Highland Regional ScARF: Highland archaeology from the earliest settlers through to the 20th century

by Susan Kruse (ARCH and NOSAS)

The ScARF (Scottish Archaeology Research Framework) project assessed what the current state of archaeology in Scotland was in the early 2010s, looking at what we know, where we have gaps in the knowledge and suggesting research areas for future work. This has been set up as a wiki-based publication on the Society of Antiquaries of Scotland website.

The Scottish Archaeology Strategy recommended that this be extended to focus on regions, recognising that many regional differences are not catered for in the national ScARF. For example, the situation in the Highlands during the medieval period is very different from the south. ARCH is leading a 3 year project looking at Highland archaeology from the earliest settlers through to the 20th century, with funding from Historic Environment Scotland and support from Highland Council.

The SCARF symposium in Inverness, 2018

The focus is fairly simple but ambitious and exciting: assessing what the state of knowledge is at the moment, how we differ from national ScARF, what regional differences exist within the Highlands, and suggesting research areas for future work. At the end we will have a valuable snapshot of Highland archaeology, which can be compared to the national picture, and also added to. The structure will mirror that of national ScARF to allow comparisons.

We started with a symposium on 2nd / 3rd June 2018 at Council Headquarters in Inverness where an impressive lineup of speakers provided a brief overview of what is known at present and what we need to know. The programme is available from the Library, in the Highland Regional ScARF folder.

The SCARF symposium in Inverness, 2018

We are now starting the work to flesh out this picture and are actively inviting contributions, large and small. Our first year will be devoted to trying to get our data as full and accurate as possible. We are building on the Highland Historic Environment Record (HER), Highland Council’s database of all known heritage, which will in turn link to Scottish Canmore. Grace Woolmer has been appointed Project Officer, and is based at the Council. She has been investigating various sources and is adding and revising records in the HER.

Can you help?

The aim to be as inclusive as possible, drawing in work and thoughts from council archaeologists, academics, museums, community groups, educational groups like the U3A and WEA, commercial units and individuals.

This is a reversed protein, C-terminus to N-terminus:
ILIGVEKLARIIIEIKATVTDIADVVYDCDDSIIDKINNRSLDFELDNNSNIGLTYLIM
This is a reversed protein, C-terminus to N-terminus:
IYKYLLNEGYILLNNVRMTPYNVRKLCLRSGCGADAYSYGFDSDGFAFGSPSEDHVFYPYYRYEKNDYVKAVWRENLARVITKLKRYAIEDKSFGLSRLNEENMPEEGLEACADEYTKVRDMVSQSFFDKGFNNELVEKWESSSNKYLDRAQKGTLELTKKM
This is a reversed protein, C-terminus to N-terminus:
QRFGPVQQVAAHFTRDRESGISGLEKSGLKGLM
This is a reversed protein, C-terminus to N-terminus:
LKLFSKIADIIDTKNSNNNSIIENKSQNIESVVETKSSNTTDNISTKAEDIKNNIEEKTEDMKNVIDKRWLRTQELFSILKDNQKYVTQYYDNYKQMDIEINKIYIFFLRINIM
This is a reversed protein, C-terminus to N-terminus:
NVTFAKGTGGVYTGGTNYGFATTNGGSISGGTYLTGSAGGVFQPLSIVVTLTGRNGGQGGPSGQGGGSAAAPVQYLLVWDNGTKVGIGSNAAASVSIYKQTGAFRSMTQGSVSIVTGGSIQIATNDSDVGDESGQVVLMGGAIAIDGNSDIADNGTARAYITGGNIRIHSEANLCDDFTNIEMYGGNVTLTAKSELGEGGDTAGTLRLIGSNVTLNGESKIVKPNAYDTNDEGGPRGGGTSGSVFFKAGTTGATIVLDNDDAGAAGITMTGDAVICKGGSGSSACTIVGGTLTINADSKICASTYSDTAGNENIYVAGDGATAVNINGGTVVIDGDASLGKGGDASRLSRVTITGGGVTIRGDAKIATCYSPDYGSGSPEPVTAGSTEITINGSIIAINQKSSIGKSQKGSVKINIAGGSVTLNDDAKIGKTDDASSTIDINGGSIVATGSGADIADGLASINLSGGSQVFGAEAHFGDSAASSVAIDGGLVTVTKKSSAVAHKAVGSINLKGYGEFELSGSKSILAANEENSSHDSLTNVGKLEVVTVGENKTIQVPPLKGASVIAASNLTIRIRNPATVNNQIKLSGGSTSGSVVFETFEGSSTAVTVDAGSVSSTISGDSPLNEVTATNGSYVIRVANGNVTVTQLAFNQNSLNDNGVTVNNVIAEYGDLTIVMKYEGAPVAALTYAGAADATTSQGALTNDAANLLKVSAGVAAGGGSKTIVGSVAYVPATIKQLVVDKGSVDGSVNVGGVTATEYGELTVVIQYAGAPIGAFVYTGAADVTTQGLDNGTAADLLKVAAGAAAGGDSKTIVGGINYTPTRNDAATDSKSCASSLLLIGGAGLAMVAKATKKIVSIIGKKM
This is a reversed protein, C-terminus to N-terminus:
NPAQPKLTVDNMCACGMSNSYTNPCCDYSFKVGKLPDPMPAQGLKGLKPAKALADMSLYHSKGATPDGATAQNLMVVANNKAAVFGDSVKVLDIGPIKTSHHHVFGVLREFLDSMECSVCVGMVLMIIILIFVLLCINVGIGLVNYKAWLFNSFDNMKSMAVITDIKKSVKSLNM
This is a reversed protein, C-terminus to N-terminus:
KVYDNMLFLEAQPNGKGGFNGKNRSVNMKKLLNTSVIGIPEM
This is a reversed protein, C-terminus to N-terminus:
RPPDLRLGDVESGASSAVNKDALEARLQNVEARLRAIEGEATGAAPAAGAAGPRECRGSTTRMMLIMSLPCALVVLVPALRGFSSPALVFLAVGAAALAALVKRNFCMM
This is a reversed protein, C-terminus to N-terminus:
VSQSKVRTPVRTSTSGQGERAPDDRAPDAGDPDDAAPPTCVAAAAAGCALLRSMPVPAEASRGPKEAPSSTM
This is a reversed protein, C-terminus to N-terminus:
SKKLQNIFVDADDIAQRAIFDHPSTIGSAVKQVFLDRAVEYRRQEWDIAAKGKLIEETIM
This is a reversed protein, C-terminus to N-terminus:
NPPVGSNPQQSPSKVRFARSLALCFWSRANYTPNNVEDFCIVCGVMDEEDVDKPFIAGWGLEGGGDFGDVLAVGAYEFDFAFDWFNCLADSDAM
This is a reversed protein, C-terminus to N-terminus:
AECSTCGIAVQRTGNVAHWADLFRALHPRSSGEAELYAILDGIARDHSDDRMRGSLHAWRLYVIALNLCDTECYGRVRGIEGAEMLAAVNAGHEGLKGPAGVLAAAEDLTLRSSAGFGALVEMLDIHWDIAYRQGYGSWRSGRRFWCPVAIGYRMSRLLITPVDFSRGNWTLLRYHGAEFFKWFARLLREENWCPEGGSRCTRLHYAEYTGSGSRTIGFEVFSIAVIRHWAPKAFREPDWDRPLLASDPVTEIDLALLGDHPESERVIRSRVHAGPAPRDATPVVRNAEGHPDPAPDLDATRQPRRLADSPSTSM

Is there a topic, site or find which holds special interest to you or a group you are part of? We’re looking for case studies, dissertations, research and photographs. So if you have any research to contribute, ideas of areas to explore, or can let us know of work we should know about, do get in touch with Susan or Grace. ARCH’s previous project, Community Timeline, showed how much information and research local communities can contribute.

A cover sheet for larger contributions is available, as are an example cover sheet and case study for Feats of Clay: Bronze Age Metalworking around the Moray Firth, and an example cover sheet for Tomatin ROC Post Photos (all also available from the Library on the ARCH website). Corrections or additions to the HER are welcome too.

Museums and Finds

Bronze Age arrowheads from different parts of the Highlands.

One of the areas we know we need more information about is on Highland finds. Often these are the only indiction of activity in the past at certain locations. A questionnaire for museums is being circulated and is also available from the Library on the website. We want to know what objects each museum feels are important. We also are asking for details on a number of provenanced key types of objects so that we can create distribution maps. This is a big task for our local museums, and there are opportunities to help local museums gather this information. Contact us if you are interested. We are also waiting for data about Highland objects in the National Museums of Scotland and the Treasure Trove system.

At the end of three years, the Highland Regional ScARF will be available from the National ScARF website. It promises to be an essential overview of Highland archaeology from earliest times to the present. Do help if you can.

Susan Kruse info@archhighland.org.uk
Grace Woolmer grace.woolmer@highland.gov.uk

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